One of the great challenges every municipality faces is how to deliver higher quality services to its citizens and businesses while their budgets consistently seem to shrink. Several of Canada’s leading communities are taking a pro-active role and are experimenting with shared services (an outsourcing or regional consolidation model); and almost all of them are looking at the Internet to be a low-cost channel for services delivery. Both these and other strategies are all the right steps towards a smarter and connected reality. Municipal leaders, however, recognized that one can’t quite eliminate the much needed face to face interactions with its constituents while delivering high-touch services–both from a quality and a security perspective.
Surely, the transformation of governmental services can’t be a burden that should solely rest on the shoulders of the municipality, although it is understood that they are the closest connected to the real needs and concerns of citizens and businesses in Canada. But what about the Federal services for which I have to go to Service Canada (I truthfully sat in their waiting room this week for 90 minutes so I could submit paperwork for a passport renewal)? Or Provincial services for which I need to go to Service Ontario? Passports, driver licenses, health cards, marriage certificates…does anyone still know for what to go where? Add to this Canada Post with its 6,500 services outlets. Or the municipal library systems (where there is more than books). And community centers all around the country for outreach and engagement.
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Tags: 21st Century Government, citizen services, cloud, intelligent communities, local government, remote expert, remote expert for government services, shared services
Businesses and organizations are increasingly turning to private cloud delivery models to address their most pressing business and technology challenges. Next week, at the Microsoft Worldwide Partner Conference 2013 (WPC) in Houston, channel partners will be able to speak with Cisco executives and consult with Cisco experts, to learn how Cisco and Microsoft have teamed to provide integrated solutions for Microsoft Private Cloud. These validated solutions create opportunities for partners to: increase revenue; accelerate their customer’s journey to private cloud; and enable repeatable deployments.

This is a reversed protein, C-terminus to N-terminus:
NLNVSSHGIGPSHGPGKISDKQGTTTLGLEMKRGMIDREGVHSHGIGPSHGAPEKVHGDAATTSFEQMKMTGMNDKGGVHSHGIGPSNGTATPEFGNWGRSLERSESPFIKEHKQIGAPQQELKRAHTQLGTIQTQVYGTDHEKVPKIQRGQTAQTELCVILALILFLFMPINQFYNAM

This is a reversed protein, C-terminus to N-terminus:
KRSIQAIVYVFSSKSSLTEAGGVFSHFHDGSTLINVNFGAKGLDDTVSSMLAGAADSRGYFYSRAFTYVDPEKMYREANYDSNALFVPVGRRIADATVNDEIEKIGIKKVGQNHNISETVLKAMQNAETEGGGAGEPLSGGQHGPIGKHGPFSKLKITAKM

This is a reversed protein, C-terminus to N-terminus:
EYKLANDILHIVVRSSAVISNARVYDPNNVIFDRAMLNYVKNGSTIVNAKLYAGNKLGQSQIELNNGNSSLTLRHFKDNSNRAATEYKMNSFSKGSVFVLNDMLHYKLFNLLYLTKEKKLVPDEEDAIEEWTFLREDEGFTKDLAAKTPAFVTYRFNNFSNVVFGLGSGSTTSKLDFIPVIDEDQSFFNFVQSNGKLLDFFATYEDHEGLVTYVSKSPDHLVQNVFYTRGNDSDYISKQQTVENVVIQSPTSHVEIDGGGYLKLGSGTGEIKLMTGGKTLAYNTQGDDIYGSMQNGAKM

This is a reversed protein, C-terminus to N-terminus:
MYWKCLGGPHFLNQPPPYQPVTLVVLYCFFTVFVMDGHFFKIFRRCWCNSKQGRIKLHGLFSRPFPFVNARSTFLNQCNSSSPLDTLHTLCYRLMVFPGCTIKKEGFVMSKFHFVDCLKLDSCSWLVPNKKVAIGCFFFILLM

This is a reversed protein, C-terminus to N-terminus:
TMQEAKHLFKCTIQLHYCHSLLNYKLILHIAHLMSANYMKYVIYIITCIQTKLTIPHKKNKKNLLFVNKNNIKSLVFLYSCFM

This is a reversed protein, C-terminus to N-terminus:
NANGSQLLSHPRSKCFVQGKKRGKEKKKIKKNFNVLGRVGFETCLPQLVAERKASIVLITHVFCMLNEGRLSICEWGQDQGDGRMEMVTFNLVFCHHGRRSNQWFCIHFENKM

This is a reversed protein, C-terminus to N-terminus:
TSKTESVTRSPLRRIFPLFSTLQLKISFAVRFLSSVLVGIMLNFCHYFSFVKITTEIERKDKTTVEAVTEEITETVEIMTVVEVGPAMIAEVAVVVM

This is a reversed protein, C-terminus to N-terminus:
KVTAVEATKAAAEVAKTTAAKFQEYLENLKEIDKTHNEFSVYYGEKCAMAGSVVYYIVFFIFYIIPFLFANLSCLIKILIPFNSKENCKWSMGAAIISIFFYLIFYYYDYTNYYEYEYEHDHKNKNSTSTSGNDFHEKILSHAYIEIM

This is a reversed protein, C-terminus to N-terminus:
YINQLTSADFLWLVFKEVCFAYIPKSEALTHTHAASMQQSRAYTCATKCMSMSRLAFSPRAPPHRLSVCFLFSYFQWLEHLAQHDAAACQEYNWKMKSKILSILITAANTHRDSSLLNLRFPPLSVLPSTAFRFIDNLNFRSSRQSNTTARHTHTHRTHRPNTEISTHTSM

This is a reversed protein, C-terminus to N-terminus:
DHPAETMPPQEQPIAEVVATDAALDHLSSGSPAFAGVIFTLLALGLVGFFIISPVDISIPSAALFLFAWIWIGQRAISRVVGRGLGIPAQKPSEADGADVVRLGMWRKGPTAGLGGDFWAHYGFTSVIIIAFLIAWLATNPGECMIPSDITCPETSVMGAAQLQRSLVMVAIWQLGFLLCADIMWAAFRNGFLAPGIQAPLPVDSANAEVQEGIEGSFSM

The Cisco Unified Data Center is holistic data center infrastructure architecture. It combines compute (UCS), storage, network (Nexus), security, and management into a single fabric architecture that creates optimal environments for Microsoft Private Cloud and applications. Channel partners can take advantage of Cisco Validated Designs (CVDs) and Microsoft Private Cloud Fast Track solutions with integrated storage from NetApp or EMC for turnkey private cloud engagements.
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Tags: Cisco UCS, cloud, Cloud Computing, data center, FlexPod, Microsoft, UCS, vspex
Virtacore, a leading cloud services provider, aims to help clients shift to the cloud. But the company was aware that in order to help others, it first needed to help itself—which meant updating its own infrastructure to provide the best IT-as-a-Service (ITaaS) to customers.
By leveraging innovative technology from Cisco, like the Cisco Unified Computing System (UCS), based on Intel® Xeon® processors, Cisco Nexus Switches, and Cisco Catalyst Switches, Virtacore is now able to better leverage its internal IT to perform faster, more reliably, and on a larger scale. And, in turn, the company gained the ability to provide more cost effective, higher-standard services externally.